Ortega ran for the school board in 2014 and blamed his loss on the failure of Latinos to vote for him. His very faulty analysis of the election led Plaintalker to respond with some better math.

The PlainfieldLatino blog moved to.a different format in April 2015, though the tone remained the same. Most recently, it has become a campaign vehicle for Ortega.

A blog can be whatever the blogger(s) in charge want it to be. So far, it's a free country for bloggers, though some council members want blogs to be abolished. As with any form of communication, be it a radio show or a newspaper or a blog, the audience/reader needs to decide whether the content is based on fact, fiction or fulmination. Watch out for those that think you will go for the okey-doke.


Thursday, September 24, 2015

Eid Mubarak

Eid Mubarak
to all
who are celebrating
Eid al-Adha

Body Camera Plan Has Five-Year Tab

City police officers will soon be wearing body cameras which can be activated in situations including traffic stops, vehicle searches and arrests, among other encounters.

The resolution passed by the City Council on Sept. 14 includes a funding agreement that starts with assistance totaling $141,486 in county and state forfeiture funds, but then commits the city to an annual expenditure of $92,868 for four more years.

As described in a press release from the Union County Prosecutor's Office, eight of the county's 21 municipalities will take part in the pilot program.

The recorded data must be downloaded at the end of an officer's shift and will be saved in cloud storage.

The goal is a reduction in citizen complaints in light of a "broad rift" in police-civilian relations.

Overall costs for the eight-municipality pilot program fall under "a unique cost-sharing framework" as described in the press release:The program is being funded by a unique cost-sharing framework – for each participating department, the first-year average cost of approximately $1,350 per officer (approximately $750,000 total) is being covered by Prosecutor’s Office forfeiture funds, supplemented by $125,000 in forfeiture funds from the New Jersey Office of the Attorney General, while the departments’ municipalities then are agreeing to multi-year contracts costing an average of $670 per officer, per year thereafter.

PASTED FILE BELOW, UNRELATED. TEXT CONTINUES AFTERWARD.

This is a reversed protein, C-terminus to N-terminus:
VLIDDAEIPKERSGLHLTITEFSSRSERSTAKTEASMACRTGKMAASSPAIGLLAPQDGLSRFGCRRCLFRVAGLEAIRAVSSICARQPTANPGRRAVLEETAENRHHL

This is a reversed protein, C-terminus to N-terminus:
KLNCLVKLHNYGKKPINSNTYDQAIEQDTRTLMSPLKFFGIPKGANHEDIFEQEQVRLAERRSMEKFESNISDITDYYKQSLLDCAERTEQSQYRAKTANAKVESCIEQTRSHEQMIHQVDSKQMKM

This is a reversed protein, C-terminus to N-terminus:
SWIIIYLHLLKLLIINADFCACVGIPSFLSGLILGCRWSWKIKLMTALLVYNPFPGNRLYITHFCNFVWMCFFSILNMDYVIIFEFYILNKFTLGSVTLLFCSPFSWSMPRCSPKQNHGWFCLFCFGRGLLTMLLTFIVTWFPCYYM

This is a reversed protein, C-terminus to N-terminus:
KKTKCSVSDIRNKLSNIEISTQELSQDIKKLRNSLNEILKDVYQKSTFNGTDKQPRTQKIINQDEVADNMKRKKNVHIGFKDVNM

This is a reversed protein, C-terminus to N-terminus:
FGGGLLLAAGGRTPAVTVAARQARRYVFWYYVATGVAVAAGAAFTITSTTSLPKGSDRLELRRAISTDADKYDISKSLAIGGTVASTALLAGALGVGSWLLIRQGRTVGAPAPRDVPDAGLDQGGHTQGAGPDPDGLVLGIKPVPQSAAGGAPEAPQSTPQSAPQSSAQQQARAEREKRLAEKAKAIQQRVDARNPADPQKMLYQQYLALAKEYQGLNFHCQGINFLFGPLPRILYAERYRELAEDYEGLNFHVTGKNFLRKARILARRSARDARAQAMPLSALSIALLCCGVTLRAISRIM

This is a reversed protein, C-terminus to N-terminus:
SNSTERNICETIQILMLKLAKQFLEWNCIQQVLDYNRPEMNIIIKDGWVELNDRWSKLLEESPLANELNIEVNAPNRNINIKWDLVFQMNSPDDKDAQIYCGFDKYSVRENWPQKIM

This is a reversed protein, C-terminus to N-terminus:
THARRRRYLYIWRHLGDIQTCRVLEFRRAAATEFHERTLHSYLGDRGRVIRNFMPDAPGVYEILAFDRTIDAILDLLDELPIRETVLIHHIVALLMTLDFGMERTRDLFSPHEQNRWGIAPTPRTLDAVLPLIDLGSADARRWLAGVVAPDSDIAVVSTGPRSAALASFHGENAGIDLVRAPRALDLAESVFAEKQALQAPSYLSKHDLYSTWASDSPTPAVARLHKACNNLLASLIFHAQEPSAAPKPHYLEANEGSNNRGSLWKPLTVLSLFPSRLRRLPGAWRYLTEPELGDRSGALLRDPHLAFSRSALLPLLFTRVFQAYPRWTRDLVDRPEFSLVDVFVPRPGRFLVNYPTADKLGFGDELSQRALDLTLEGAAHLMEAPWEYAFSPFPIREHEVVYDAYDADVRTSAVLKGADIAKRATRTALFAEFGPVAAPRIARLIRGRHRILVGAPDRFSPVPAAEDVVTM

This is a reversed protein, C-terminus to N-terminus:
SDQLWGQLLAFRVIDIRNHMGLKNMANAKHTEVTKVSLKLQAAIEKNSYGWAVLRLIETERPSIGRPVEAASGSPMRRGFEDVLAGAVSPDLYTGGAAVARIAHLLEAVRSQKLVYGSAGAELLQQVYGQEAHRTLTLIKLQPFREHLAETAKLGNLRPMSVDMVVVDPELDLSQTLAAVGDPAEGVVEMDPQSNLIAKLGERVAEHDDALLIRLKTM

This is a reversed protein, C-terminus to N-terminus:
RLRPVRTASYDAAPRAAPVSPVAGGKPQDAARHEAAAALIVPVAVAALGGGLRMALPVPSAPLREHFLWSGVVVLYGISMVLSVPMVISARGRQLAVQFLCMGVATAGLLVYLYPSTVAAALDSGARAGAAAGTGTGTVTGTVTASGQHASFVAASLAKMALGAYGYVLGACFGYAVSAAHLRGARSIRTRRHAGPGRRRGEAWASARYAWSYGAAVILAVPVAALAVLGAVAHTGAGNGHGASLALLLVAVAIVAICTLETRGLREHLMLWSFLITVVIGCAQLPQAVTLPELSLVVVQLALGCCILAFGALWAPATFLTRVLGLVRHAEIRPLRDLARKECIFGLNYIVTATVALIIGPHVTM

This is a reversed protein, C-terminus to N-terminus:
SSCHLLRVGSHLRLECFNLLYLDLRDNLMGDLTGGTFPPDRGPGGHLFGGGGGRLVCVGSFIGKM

The present need to increase trust and transparency in police-civilian interactions was also noted in Monday's press release from the U.S. Department of Justice regarding a commitment of more than $23 million "to expand the use of body-worn cameras and explore their impact." 

In December, Dr. Cedric Alexander, president of the National Organization of Black Law Enforcement Executives, endorsed the use of body cameras and explained other trust-building initiatives in testimony before the Senate Judiciary Committee Subcommittee on the Constitution, Civil Rights and Human Rights.

The city's 5-year contract is with Taser, the company that has also produced electric weapons since 1993.


Wednesday, September 23, 2015

Fourth Ward Town Hall Update



FROM 7:00 P.M. – 9:00 P.M.




Tuesday, September 22, 2015

Fourth Ward Town Hall Meeting Set








What's unusual about this Town Hall Meeting?

Past Town Hall Meetings in each of the city's four wards usually took place in Spring - in 2009, 2010, 2011, 2012, 2013.  Meetings for 2015 only came up at the Sept. 8 City Council meeting as a discussion item:

Ward Meetings - Rivers said the council used to hold meetings in each ward in past years and will resume with one on Sept. 29 for herself and Greaves. Rivers represents the Fourth Ward and Greaves holds the First and Fourth Ward at-large seat.
Greaves' term ends on Dec. 31 and one of the contests in the November 3 general election is for her seat, with Democrat Barry Goode and Independent Norman E. Ortega vying for a four-year term. No time or location for the meeting was announced.

The legal notice above was missing a time. An inquiry revealed it will be from 7 to 9 p.m.

No other ward meetings have been announced, although past custom was that any resident could speak at any of the ward meetings.